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Tuesday, February 10, 2015 

The internet makes you stupid.

Back in those heady web 1.0 days, there was a site called Something Awful (and there still is, just the cool kids have long since moved on).  Its tagline was and again, could still be, the internet makes you stupid.  As this was back when the net was still mainly used only by nerds, gamers, autodidacts and bored office workers rather than your grandmother and her bridge group, it was a fairly cutting if not meant entirely seriously barb at the numbskulls who read the site and populated its forums.

Jump forward all these years and a few people seem to have noticed that hey, this internet thing isn't all it's cracked up to be.  In fact, you could say that it's making people even stupider than was believed possible.  There are now so many listicle articles online that a whole section of rainforest in Brazil has been cut down to make way for the world's biggest ever server hub to host just them.  A scientific study has found that if a mouse so much as catches a glimpse of a screen displaying Buzzfeed, it causes a complete loss of spatial awareness that can last for up to 5 hours.  Likewise, YouTube's most subscribed user PewDiePie has been identified as the common factor in a whole range of pet suicides, with goldfish jumping up out of their tanks rather than listen to him scream again, their incredibly short memory no apparent protection.

Add in how Twitter is the Stasi for the Angry Birds generation (© Stewart Lee), Facebook is mostly used for talking to people you don't want to, with a sideline in slut-shaming and/or stalking your exs, as they often go hand in hand, while Instagram gives new meaning to the word narcissism, and you'd be hard-pushed to claim the net isn't a fresh hell we just like to pretend has enriched our lives.  Unless of course you're Holly Baxter, in which case you more or less accept the above, then say actually the internet is a great leveller, a meritocratic paradise as without it she wouldn't be able to pay the rent.

To which the obvious response is Baxter is indeed the very epitome of meritocracy in action, as is Pewds.  So long as you can do something reasonably competently in a specified niche, whether it be writing click-bait with a vaguely feminist edge or let's plays with the kind of commentary that entertains pre-teens and teens who've been held back a year at school, there's an extremely remote chance you can make it in this brave new media environment.  For every Baxter however there are thousands of frustrated and bitter commentators who imagined their searing political insight might lead somewhere, only to come to realise they may as well be howling at the moon.  And for every PewDiePie or Yogscast, never mind a Zoella, there are umpteen vloggers or let's players whose total views can be counted on the fingers of the participants in a Dominique Strauss-Kahn orgy.  Much of their material will also be far superior in content to their erstwhile rivals, but hey, dem's the breaks.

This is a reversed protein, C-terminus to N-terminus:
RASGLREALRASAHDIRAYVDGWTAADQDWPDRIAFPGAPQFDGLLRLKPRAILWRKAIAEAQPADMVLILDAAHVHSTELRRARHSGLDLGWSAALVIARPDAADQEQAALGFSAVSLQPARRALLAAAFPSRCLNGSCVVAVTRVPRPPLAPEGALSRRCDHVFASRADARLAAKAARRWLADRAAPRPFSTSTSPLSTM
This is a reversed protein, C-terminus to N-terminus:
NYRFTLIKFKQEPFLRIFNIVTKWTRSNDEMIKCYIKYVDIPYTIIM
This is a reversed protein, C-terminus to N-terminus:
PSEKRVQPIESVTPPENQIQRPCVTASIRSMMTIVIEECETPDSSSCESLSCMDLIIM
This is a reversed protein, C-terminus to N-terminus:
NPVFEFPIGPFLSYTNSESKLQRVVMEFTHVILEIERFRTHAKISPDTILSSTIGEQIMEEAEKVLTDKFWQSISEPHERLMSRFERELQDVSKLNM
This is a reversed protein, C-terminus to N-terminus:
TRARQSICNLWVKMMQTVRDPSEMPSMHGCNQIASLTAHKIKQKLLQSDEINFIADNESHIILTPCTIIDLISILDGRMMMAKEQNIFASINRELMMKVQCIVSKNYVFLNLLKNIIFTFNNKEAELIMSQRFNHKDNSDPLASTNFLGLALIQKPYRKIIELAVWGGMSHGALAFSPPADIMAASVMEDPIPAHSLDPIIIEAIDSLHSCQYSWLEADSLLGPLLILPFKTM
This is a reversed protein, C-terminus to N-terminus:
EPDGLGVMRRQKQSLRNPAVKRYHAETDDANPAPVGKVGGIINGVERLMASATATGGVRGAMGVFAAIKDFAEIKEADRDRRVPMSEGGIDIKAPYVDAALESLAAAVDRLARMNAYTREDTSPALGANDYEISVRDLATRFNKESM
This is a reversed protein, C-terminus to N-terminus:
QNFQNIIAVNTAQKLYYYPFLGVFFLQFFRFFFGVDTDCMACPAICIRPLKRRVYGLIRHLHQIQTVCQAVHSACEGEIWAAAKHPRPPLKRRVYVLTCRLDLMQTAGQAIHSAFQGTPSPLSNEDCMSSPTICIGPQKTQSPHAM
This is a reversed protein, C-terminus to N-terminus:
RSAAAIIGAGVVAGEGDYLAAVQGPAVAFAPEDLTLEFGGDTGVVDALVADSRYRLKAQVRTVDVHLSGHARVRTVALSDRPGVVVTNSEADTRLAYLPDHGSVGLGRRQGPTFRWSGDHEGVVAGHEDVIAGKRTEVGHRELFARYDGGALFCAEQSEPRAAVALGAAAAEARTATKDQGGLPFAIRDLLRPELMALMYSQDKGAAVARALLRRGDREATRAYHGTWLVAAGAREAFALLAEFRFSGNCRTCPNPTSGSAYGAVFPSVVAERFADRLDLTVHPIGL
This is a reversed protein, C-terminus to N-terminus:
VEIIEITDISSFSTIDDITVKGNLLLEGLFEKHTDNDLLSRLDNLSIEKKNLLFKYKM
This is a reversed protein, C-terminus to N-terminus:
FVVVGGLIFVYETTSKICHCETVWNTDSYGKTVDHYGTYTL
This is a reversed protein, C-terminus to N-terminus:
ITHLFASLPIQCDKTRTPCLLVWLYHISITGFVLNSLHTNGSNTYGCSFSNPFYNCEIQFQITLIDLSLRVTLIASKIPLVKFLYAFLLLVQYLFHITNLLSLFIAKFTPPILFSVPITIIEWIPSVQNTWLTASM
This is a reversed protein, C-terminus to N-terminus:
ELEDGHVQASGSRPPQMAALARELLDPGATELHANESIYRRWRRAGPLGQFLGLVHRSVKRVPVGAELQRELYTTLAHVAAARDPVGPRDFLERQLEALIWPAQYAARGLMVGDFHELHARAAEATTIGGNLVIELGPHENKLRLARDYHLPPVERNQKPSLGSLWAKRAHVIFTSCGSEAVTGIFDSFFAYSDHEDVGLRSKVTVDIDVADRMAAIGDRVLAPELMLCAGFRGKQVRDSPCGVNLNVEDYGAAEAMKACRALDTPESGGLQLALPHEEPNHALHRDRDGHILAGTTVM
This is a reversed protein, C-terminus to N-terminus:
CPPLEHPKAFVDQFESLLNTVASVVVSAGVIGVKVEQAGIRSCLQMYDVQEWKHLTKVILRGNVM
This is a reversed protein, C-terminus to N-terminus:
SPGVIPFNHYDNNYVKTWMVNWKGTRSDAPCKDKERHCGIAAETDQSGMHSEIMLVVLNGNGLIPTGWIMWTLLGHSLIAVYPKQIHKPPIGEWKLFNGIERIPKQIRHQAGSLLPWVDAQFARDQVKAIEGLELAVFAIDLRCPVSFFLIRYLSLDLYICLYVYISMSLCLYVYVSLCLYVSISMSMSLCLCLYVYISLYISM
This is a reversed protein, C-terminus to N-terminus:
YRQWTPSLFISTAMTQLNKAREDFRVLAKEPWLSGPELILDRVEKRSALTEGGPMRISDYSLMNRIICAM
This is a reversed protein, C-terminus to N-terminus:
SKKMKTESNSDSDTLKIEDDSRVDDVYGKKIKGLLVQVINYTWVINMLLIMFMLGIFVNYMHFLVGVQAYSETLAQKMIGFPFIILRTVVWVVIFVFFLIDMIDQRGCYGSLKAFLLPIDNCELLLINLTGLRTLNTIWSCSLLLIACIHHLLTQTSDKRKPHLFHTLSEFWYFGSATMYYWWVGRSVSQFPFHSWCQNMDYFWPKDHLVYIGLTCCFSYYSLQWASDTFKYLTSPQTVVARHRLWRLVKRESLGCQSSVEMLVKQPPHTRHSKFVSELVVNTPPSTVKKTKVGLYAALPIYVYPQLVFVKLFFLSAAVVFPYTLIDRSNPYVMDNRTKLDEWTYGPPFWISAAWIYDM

But, but, but I hear you spluttering, what about all the money raised thanks to the internets, the very fact it provides somewhere for subcultures to thrive, how without it we'd never have discovered that band, seen that film, gotten that STI from the one night stand made possible by Tinder?  Haven't you said before the web can be a sanctuary for those bullied and repressed, as much as it can mean there's no escape from those same oppressors?  Isn't the very idea of a life not lived online now completely alien to your average teenager, both for better and worse?  And, moreover, isn't it a bit naive if not well, stupid, to complain about the hypercapitalism of the internet and its monopolistic tendencies when it had its origins in the goddamn Department of Defense?

Duh.  The problem is the only kind of shades of grey the internet likes are contained in those Twilight fan-fiction originating books.  Everything is turned up to 11: a television journalist lies about coming under fire in Iraq, and soon he's getting photoshopped into being at the last supper, because that's funny, right?  The internet can't possibly be a bad thing, just as social networking can't possibly be a bad thing, because look it's not all trolling and celebrity inanity and identity politics and pointless arguing.  Besides, it's the old media, and the old media is always wrong and biased and wrong.

As if to prove the point, Andrew Keen's book of course recognises there will always be your Holly Baxters and Dapper Laughs and Sam Peppers, but Baxter was responding to what she thought was his argument, just as I'm responding to what I think are their arguments.  The reality is the internet reflects life in general, even if some of us use it to escape from that reality.  The key difference is the web sees far more in the way of rebellions than we do offline, as it's a whole lot easier than manning the barricades.  Just don't take that as an indication of there not being the same anger, disappointment or even apathy just below the surface at the state of the world.  Such rebellions don't though discriminate, and often shout things we don't want to hear.  Life in general is a bit shit, and so too is the internet.  And that's all there is.

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